"He came down with them (that is the Twelve whom Jesus had just appointed) and stood on a level place, with a great crowd of his disciples and a great multitude of people from all Judea, Jerusalem, and the coast of Tyre and Sidon. They had come to hear him and to be healed of their diseases. . ." Luke records four beatitudes. All four can be paralleled with four of Matthew's nine. Matthew’s Beatitudes introduce the Sermon on the Mount, Jesus Manifesto of God’s Kingdom, addressed to the his disciples, in the earshot of the crowds. Luke’s Beatitudes are for everyone. "They had come to hear him and to be healed of their diseases . . . And all in the crowd were trying to touch him, for power came out from him and healed all of them."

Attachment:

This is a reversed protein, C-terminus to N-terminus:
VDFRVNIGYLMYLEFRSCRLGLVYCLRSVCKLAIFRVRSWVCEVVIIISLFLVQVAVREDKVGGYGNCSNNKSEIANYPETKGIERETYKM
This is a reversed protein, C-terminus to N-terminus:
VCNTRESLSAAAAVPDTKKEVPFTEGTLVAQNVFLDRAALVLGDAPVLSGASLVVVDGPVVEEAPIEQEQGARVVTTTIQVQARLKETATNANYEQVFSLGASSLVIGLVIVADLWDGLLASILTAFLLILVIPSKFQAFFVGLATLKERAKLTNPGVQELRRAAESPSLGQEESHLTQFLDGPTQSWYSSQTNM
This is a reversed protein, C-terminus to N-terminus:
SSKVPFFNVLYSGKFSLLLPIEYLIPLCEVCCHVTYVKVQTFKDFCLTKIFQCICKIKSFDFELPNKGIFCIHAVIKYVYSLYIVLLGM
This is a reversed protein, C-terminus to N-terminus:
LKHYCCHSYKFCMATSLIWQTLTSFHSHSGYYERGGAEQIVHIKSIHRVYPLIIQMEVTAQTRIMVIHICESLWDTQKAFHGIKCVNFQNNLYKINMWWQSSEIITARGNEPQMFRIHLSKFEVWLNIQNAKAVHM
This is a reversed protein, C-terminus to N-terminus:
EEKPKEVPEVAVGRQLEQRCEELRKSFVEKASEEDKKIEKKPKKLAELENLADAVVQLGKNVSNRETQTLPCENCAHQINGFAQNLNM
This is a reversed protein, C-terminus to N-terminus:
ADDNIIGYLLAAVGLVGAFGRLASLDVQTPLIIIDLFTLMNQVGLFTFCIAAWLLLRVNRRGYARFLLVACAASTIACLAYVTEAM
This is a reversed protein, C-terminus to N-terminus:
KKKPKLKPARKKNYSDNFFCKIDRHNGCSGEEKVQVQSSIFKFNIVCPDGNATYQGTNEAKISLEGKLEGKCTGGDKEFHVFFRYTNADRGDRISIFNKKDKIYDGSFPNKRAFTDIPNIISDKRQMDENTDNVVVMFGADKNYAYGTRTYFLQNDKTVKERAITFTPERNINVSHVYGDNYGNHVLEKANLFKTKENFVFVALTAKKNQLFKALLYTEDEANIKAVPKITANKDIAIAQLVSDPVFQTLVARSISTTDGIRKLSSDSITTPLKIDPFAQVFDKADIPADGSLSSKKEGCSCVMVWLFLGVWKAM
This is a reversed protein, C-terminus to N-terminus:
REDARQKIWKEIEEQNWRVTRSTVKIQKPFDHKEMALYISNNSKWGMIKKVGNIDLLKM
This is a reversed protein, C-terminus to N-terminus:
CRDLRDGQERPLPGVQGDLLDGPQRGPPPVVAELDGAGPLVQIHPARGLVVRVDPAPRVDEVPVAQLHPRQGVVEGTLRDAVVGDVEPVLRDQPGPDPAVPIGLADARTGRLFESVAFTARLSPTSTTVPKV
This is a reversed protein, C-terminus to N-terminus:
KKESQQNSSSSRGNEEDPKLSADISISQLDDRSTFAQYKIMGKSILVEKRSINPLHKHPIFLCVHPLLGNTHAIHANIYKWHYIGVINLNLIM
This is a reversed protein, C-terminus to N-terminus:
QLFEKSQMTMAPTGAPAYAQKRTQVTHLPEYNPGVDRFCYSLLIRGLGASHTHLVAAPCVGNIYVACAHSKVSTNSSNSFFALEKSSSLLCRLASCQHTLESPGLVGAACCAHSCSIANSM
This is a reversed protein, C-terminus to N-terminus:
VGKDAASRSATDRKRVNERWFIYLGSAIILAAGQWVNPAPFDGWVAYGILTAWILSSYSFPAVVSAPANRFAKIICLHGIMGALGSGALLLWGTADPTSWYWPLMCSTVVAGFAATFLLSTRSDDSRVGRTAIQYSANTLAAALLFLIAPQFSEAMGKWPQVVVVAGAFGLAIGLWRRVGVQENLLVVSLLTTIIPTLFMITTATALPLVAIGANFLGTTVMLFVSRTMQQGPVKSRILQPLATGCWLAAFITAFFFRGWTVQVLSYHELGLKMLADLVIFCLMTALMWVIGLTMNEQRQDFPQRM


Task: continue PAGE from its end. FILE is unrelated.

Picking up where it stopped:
"Turning to his disciples he said: Blessed are you who are poor, for yours is the kingdom of God. Blessed are you who are hungry now, for you will be filled. Blessed are you who weep now, for you will laugh. Blessed are you when people hate you, and when they exclude you, revile you, and defame you on account of the Son of Man. Rejoice in that day and leap for joy, for surely your reward is great in heaven!"
The word blessed translates Maka,rioi meaning blessed ones, fortunate ones, happy ones. The poor, the hungry, those who weep, and those who are persecuted are blessed by God. They, says Jesus, are the blessed ones, the fortunate ones, the happy ones.
These four beatitudes in St Luke are contrasted with four woes. ouvai. A cry of great distress. The Greek word denotes horror, disaster, calamity. It could be translate how horrible it will be!